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Heart investigations

Heart diseases are very common in cats and dogs. In dogs the most common ailment is symptomatic heart failure resulting from degenerating heart valve/valves. This ailment is common especially in middle-aged or old individuals of small breeds (for example: cavalier King Charles Spaniel, Dachshund, Miniature Schnauzer). One may suspect a valve problem when you can hear a cardiac murmur in an aging dog. Heart muscle diseases or cardiomyopathies are common in big dogs (Irish wolfhound, Boxer, Doberman), but cocker spaniels also present cases of heart muscle illness.

Congenital heart ailments are discovered every now and then. The most common heart disease in cats is the so-called hypertrophic cardiomyopathy or illness resulting from the thickening of the heart muscle. In some cats it is congenital (Maine Coon cats), in old cats it may be hyperthyroidism and in some cats the cause is unknown.

Heart problem symptoms are, among others, lowered resistance in physical activity, cough (dogs), exceptionally strong panting, apathy, stomach swelling and weight loss. Sometimes the symptoms of symptomatic heart failure begin little by little, and the owner thinks that the fatigue and apathy are due to old age. Because of this it is recommended that aging animals be taken to a health inspection annually, so that possible heart murmurs or arrhythmia may be detected. If during a vaccination or other visits the veterinarian, when listening to the heart detects an arrhythmia or a strengthening of the murmurs, or in a cat murmurs are identified for the first time, then there is a reason to book an appointment for a heart examination.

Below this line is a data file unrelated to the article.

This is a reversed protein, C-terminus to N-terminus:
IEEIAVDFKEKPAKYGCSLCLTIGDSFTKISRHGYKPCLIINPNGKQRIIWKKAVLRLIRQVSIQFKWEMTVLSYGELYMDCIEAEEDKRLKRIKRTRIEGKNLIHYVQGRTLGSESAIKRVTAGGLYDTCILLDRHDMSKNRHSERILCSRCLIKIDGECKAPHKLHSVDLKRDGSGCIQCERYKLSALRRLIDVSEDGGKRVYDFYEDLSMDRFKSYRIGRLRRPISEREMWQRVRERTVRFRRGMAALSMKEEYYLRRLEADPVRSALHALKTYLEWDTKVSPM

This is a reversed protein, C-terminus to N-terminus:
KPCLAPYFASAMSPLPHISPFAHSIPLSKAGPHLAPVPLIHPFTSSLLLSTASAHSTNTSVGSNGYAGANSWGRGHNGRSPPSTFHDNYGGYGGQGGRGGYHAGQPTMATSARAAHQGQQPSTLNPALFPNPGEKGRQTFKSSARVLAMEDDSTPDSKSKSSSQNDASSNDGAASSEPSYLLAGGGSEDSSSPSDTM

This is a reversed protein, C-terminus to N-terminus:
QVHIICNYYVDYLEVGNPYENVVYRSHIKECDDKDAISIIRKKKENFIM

When an animal comes in for a heart examination, it first undergoes a general examination, where its general condition is looked at, the colour of its mucosa is seen and its heart is listened to. When listening to the heart, if a murmur is heard, its strength and location (front chamber valves area or pulmonary artery valve area) are ascertained. Any changes in the rhythm of the heart are also established. The heart beat is measured and the pulse taken. An X-ray of the thoracic cavity is taken to look for accumulation of liquids in the lungs. An X-ray can also determine whether there has been any change in the size of the heart (due to a valve disorder the left atrium often becomes bigger).


An electrocardiograph (ECG) is used to ascertain arrhythmia, which are usually present in heart muscle diseases. It is also used to see if there is a lack of oxygen in the heart muscle (blood circulation disturbances in the heart muscle) and whether there is any enlargement of the left or right side of the heart. The electrocardiograph is very important for the diagnosis of heart muscle disease (cardiomyopathy). With the ultrasound the size of the atriums and chambers and the thickness of the heart muscle are measured. With these measurements it is possible to determine the “ability to contract” of the heart, which gives a picture of its pumping power. Often blood samples will be taken from the heart patient in order to clarify among other things the functioning of its liver and kidneys. If it is suspected that an old cat has heart muscle disease, the thyroid hormone level must always be assessed.

Animal medication is decided based on the examination results. A patient suffering from a mild valve defect will usually be alright for a long time only on blood pressure medicine, but for instance in cases of cardiomyopathy in Dobermans, the care is begun immediately and aggressively with various different medicines. In cats hyperthyroidism leading to heart muscle disease is cared for primarily with a medicine which depresses the activity of the thyroid gland. Prior to a heart exam it is advisable to make the animal fast for 12 hours mainly because blood samples may be taken. Other instructions are given when booking an appointment. If the animal has been examined and treated at another clinic/s, it is advisable to take along any X-rays, electrocardiograms and information on medication.